The quest to be “right” or to “win” the argument takes precedence over actually listening with an open mind to an alternative viewpoint, robbing us of the opportunity to learn something new, expand our perspective, and integrate new data into our thought process to assist in evolving our consciousness.  Scientists call this motivative reasoning: a phenomenon where our unconscious motivations (beliefs/desires/fears) shape the way we interpret information.  Some ideas resonate with what we identify with – and we want them to win.  Other ideas sound like the “other” side – and we want to denigrate, defeat and banish those ideas out of the discourse.  When we apply this to our world we see how the polarizing power of partisanship and deeply held belief-systems influences our perceptions of the world around us.

“Motivated reasoning theory suggests that reasoning processes (information selection and evaluation, memory encoding, attitude formation, judgment, and decision-making) are influenced by motivations or goals. Motivations are desired end-states that individuals want to achieve. The number of these goals that have been theorized is numerous, but political scientists have focused principally on two broad categories of motivations: accuracy motivations (the desire to be “right” or “correct”) and directional or defensive motivations (the desire to protect or bolster a predetermined attitude or identity).” ~Thomas J. Leeper

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Even when we think we’re being objective/fair-minded – we still can wind up unconsciously arguing for something with mechanical repetition – even when the empirical evidence shows that there is no sound basis for our argument.  We’ve become more adept at crafting and presenting an argument than conducting an actual investigation and critical thinking into the truth of the matter at hand.

But shouldn’t our motivation to find truth be more prominent than our motivation to be “right” or to cherry-pick arguments and articles that reinforce our own views? How can we cut through our prejudices/biases and motivation – and look at data and information as objectively as possible?

Making A Change

Perhaps it begins with shedding overly rigid identities and boxes that have been created for us in order to herd us into predictable boxes.  How often do you find yourself parroting a viewpoint or argument that you feel is aligned with your primary identity?  Perhaps you identify primarily as a Democrat.  If so – should your entire viewpoint be defined by this identifier to where you only agree with policies and/or ideas presented by those on your team (Team Democrat)?  If you identify as a woman – is that all you are?  If you consider yourself a Christian – must your perspective only be aligned with a narrow prescription of popularized Christian “values”?  If you consider yourself part of the “conscious community” – must everything be understood and reasoned through that filter?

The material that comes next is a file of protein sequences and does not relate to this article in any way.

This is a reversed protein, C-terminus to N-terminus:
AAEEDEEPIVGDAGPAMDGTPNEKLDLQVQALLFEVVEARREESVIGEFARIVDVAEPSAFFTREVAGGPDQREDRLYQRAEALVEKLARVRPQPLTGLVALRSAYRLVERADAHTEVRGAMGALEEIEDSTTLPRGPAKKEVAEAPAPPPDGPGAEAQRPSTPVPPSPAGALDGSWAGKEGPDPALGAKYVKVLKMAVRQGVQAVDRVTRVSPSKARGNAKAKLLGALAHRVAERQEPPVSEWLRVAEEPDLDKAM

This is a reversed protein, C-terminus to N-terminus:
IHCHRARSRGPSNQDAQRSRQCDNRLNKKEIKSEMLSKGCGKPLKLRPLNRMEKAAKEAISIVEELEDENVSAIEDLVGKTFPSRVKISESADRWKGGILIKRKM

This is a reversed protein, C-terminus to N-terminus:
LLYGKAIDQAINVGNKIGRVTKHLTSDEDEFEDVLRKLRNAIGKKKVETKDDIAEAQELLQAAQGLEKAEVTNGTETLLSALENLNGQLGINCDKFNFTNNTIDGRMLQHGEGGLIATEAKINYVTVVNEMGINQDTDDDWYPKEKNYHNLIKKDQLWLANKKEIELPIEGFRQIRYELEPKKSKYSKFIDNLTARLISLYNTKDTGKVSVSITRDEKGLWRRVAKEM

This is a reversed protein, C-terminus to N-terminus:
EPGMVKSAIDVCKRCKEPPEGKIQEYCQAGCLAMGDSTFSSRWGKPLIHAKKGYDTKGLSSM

This isn’t to say that identity isn’t important.  Expressing a sense of who we are is paramount – but that expression is unnecessarily limited when we aren’t open-minded and don’t allow for a full-spectrum experience. Identity politics is always an ever-evolving realm, and many of us attach more value to certain identifiers than others, be it race, gender, sexual orientation, religion, etc.. It’s respectful to be supportive of an individual’s universal right to self-identify (or even their right not to identify at all), but it is also helpful to exercise a level of suspicion about the ability of rigid identifiers and social constructs (like race and gender) to accurately portray the multi-dimensional beings that we are.

“There’s a dangerous corrosive side to identity politics, ie: making one’s gender/skin color/religion/sect/sexuality one’s *defining* trait. Between groups this can divide people rather than unite them, promoting rather than reducing group stereotypes, and therefore increasing discrimination.

Within groups this can lend itself to reinforcing a hegemony for those individual members who refuse to conform to what being a member of that group is *meant* to mean, as defined by that community’s internal power structures. This is like the old trope “You can’t be a true Muslim/black man, and be gay”.  ~Maajid Nawaz

Breaking down these constructs and constrictive identifiers will usher in a new framework for discourse.  Currently, major media and news outlets rarely put forth effort in facilitating an open-range discourse, and are capitalizing (and in many instances feeding) the toxic tribalism where only two-view points are presented without any real effort to find intersectionality or genuine exchange. We see the phenomena of “both sides of the same coin” playing itself out again and again as it pertains to a polarized duality of public opinion.   Thus, the vast percentage of the populace are unconsciously bombarded with polarized view-points that unseat their own ability to find the neutral and to explore new thought-forms outside of the limits of dual categorization.

An unknown ‘something’ has taken possession of a smaller or greater portion of the psyche and asserts its hateful and harmful existence undeterred by all our insight, reason, and energy, thereby proclaiming the power of the unconscious over the conscious mind, the sovereign power of possession.”  ~Carl Jung

It would be prudent for all of us to examine whether our own psyches and intellects have been unseated by an unknown, unconscious force. We are now tasked to get back in the driver’s seat of our own consciousness, turn off cruise-control, and navigate our own vehicles.  Just as the fleshly body must be cleansed of parasites and toxins such that they don’t become hosts for worms that weaken the body’s vitality, the mind must go through its own filtration process to clear out intrusions and predictive programming that wane our original core vibrational thought patterns.  Otherwise, we are often just passive receivers of whatever the TV is downloading into our minds.